Individual “tents” were more like cabins, but well laid out and comfortable. A full deck and an outdoor shower provided very nice views of the local waterhole and usual game – elephants, baboons, impala and some dogs.
We return to this area for two main resons. One, we like Kwando’s practice of having a guide and a tracker on each safari vehicle. Two sets of eyes make for more successful game finding, especially when tracking cats or dogs. Two, we have found the wildlife quantity and quality always superb in this reserve. This visit did not disappoint. We saw Special, a “special” cheetah, several times. We saw leopard as well. And both female and male lions, including Puffy and Big Man. In addition the wild dogs were encountered on several drives. Elephants were numerous, as were giraffes, zebras, buffalo, wildebeast, kudu, tsessebe, waterbuck and of course the ubiquitous impala. While the area was fairly dry, there was enough water in places to attract game.
Sable Alley Camp
Sable Alley is also quite new, just in its’ second season, and has 12 rooms. It is located in the Khwai Private Reserve, east of Kwara and adjacent to the Moremi. The terrain is quite varied and interesting. Near the lodge there are extensive mopane forests and woodlands. Beyond that are substantial grasslands, and along the main channel great expanses of wetlands. The main facility is large, well appointed and very attractive. Each area offers great views of a natural waterhole, really an extension of the river system, which contained a good quantity of hippos.
This place had more of a Wilderness Safari lodge. Diners ate separately from one another, and typically the guides did not intermingle with the guests. Again the food was quite good. The individual lodgings were tented on wooden floors, each with a deck overlooking the pond.
Game viewing was quite good; we saw lots of elephants, differing species of antelope, giraffe, zebras, wildebeest, several lions but no leopard or cheetah. One group did see a leopard briefly one evening.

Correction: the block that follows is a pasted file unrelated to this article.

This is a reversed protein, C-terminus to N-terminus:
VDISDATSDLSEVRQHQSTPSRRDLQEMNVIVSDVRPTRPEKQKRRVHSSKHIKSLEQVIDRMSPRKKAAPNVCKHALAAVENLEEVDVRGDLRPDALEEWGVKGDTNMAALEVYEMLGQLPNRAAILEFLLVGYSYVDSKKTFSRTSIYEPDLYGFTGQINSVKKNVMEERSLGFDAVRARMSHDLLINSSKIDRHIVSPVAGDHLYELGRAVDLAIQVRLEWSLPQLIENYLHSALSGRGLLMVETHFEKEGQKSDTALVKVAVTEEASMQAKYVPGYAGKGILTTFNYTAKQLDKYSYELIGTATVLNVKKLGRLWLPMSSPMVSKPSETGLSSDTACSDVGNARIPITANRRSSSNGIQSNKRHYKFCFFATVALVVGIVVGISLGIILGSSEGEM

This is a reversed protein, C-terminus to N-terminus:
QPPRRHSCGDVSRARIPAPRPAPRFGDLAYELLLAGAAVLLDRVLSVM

Muchenje Safari Lodge
This lodge offered a real change of pace, as it is located overlooking the Chobe River alongside Chobe National Park. It is located on the west side of the park away from Kasane, so the drive from Kasane is about an hour across the park on a paved road. The lodge and 11 individual casitas are located several hundred foot above the flood plain, and offer magnificent view. Built in 1996, the whole facility is African in decor and feel, and has high ceilings, lots of wood and stone floors. Decking is substantial, and the pool area is the best we have seen in Botswana. The managers are old friends from our first visit to Meno a Kwena Camp, so the comfort level here was very high. The food was excellent.
We love this area because one can do boat rides on the Chobe River, which offers wonderful, closeup views of elephants in the water, hippos and buffalo out of the water, lots of wonderful colorful bird life and a variety of reptiles like crocs and monitor lizards. One day after our three hour cruise, we drove along the park waterfront and encountered huge numbers of elephant, along with lots of giraffe, baboons, some lions, kudu, waterbuck and other assorted wildlife. The closeness of the elephants to our vehicle was simply stunning.
We also did an afternoon ride in the park itself, and encountered a pride of eight lions right along the highway. We also visited a local village and school, quite interesting.
One thought on “Botswana Revisited”
From the photos of the bedrooms, I’m Just now beginning to get a genuine feel for how hard the trip must have been on the both of you !